DEA WARNS Deadly Flesh-Eating Fentanyl Zombie Drug Hits These States

DEA WARNS Deadly Flesh-Eating Fentanyl Zombie Drug Hits These States

( – The U.S. Drug Enforcement Administration (DEA) has issued a dire warning on fentanyl combined with the “Tranq” substance, found in 48 out of 50 states and used to create flesh-eating zombies.

The DEA warned the U.S. people of a dramatic rise in the trafficking of fentanyl combined with xylazine in a new public safety advisory. The U.S. Food and Drug Administration (FDA) has authorized using the potent sedative xylazine, popularly referred to as “Tranq,” in veterinary medicine.

According to DEA administrator Anne Milgram, xylazine makes fentanyl, the worst drug threat our nation has ever faced, deadlier.

“In 48 of the 50 States, the DEA has found combinations of xylazine and fentanyl. According to the DEA Laboratory System, xylazine was present in roughly 23% of fentanyl powder and 7% of fentanyl pills that the DEA collected in 2022.”

According to the warning, combining xylazine and fentanyl increases the risk of deadly opioid poisoning for users. Naloxone (Narcan) cannot undo the effects of xylazine because it is not an opioid.

But, if someone appears to be experiencing drug poisoning, medical professionals always advise using naloxone, according to the advisory.

Individuals who inject drug mixes containing xylazine also risk suffering from severe wounds, including necrosis, which can result in amputation.

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Between August 2021 and August 2022, 107,735 Americans died from drug poisonings, with synthetic opioids like fentanyl being involved in 66% of those deaths, according to the U.S. Centers for Disease Control and Prevention.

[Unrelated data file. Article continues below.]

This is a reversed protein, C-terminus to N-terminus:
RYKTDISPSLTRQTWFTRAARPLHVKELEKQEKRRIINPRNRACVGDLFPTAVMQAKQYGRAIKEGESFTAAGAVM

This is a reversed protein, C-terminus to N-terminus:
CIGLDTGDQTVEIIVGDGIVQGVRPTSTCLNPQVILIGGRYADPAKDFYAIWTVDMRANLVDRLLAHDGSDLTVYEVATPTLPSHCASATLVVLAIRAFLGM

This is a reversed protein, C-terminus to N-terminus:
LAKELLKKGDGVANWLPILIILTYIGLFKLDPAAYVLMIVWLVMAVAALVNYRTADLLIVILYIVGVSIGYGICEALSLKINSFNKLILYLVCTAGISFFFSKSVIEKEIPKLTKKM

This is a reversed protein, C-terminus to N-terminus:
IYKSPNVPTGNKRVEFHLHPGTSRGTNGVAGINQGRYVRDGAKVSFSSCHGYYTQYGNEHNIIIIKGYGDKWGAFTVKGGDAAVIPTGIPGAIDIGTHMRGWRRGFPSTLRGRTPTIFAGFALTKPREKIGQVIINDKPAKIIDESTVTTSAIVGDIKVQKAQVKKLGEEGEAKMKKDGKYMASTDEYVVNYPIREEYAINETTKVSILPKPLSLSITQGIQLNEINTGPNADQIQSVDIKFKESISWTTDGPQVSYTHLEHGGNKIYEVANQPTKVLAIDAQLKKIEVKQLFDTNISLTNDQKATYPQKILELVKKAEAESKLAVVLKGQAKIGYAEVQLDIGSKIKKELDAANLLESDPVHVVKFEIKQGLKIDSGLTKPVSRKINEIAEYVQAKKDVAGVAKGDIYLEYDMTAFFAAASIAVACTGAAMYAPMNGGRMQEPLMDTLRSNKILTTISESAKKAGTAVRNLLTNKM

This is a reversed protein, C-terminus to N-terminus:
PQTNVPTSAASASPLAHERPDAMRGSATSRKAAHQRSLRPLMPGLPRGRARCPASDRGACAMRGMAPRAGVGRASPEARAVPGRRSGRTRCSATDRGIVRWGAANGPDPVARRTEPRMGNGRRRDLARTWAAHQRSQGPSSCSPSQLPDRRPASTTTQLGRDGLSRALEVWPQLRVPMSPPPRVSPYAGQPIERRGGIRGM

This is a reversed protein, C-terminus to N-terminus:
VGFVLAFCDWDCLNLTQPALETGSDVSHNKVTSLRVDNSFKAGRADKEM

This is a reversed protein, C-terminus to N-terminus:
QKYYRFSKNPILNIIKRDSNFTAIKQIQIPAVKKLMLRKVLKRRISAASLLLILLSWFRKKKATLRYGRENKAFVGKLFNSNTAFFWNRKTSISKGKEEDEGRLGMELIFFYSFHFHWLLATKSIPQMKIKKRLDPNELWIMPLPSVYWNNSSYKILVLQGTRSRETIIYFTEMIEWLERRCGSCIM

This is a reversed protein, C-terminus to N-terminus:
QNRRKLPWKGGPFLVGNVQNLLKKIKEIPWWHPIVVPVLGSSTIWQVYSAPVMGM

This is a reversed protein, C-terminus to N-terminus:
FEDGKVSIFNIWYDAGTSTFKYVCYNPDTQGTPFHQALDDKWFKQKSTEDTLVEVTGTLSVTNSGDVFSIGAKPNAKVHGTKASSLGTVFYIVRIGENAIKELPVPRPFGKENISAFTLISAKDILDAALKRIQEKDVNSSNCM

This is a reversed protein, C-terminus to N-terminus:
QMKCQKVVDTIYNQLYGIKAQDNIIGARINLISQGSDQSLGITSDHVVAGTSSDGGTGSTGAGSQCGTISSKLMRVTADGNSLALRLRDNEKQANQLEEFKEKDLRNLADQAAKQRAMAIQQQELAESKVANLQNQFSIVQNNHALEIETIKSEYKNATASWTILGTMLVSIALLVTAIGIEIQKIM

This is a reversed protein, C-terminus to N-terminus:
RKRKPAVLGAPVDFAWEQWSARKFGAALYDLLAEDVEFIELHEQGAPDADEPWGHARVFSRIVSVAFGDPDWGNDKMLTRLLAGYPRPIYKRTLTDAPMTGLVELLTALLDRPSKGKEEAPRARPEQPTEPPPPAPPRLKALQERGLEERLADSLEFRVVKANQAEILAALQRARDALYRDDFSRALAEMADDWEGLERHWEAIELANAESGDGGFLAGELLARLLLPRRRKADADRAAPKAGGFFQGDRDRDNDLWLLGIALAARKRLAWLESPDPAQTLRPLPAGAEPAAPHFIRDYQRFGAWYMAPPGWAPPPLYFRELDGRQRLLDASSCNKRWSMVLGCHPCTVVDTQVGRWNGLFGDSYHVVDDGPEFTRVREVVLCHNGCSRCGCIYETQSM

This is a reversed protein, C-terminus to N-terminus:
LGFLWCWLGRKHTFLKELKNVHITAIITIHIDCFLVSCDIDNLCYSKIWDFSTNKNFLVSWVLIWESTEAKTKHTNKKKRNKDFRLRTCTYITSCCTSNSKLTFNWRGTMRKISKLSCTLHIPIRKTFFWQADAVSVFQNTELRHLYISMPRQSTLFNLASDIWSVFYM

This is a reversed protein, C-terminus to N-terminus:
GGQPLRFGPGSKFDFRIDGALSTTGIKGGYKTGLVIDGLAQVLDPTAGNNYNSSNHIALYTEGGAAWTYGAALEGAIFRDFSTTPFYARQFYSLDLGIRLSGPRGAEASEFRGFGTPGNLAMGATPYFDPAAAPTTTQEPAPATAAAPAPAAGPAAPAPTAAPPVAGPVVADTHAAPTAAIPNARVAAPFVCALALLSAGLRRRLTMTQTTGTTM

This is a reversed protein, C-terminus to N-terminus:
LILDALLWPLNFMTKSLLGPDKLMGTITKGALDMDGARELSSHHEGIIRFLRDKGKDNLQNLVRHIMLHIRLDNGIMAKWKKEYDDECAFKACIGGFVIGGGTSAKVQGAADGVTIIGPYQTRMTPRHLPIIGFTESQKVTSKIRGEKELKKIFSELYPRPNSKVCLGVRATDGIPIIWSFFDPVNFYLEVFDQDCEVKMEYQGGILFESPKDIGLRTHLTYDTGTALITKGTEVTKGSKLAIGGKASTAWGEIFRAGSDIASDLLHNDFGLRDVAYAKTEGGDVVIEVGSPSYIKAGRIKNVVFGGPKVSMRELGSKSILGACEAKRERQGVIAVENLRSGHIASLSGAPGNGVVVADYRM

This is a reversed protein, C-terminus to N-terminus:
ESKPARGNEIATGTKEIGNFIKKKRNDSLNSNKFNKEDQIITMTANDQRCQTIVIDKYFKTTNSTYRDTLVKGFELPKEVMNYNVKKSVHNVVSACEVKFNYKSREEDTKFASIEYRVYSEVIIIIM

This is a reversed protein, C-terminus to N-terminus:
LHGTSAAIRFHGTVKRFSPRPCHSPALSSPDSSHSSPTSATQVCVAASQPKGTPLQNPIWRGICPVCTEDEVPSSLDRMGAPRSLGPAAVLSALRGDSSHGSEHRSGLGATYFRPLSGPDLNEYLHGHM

The DEA advisory continued, “The Sinaloa Cartel and Jalisco Cartel in Mexico are principally responsible for the great majority of the fentanyl trafficked in communities across the United States, using ingredients obtained mainly from China.”

The FDA has informed medical professionals of the risks of exposing patients to xylazine found in illegal substances. Xylazine “is not safe for use in humans and may result in serious and life-threatening adverse effects that appear to be identical to those usually associated with opioid usage, making it difficult to distinguish opioid overdoses from xylazine exposure,” according to the notice.

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Healthcare practitioners are advised to evaluate patients for additional symptoms of xylazine exposure, such as “severe, necrotic skin ulcerations,” as routine toxicological screenings do not find the drug.

An ex-drug user and Philadelphia business owner described how bags of “Tranq dope” were sold to Fox News Digital for as little as $4 each in his neighborhood in February.

He also described what it was like to walk past groups of three or four people strung out on the streets and smell “rotting flesh” from open sores.

According to Drug Use Philly, xylazine was discovered in more than 90% of the drug samples examined in Philadelphia in 2021.

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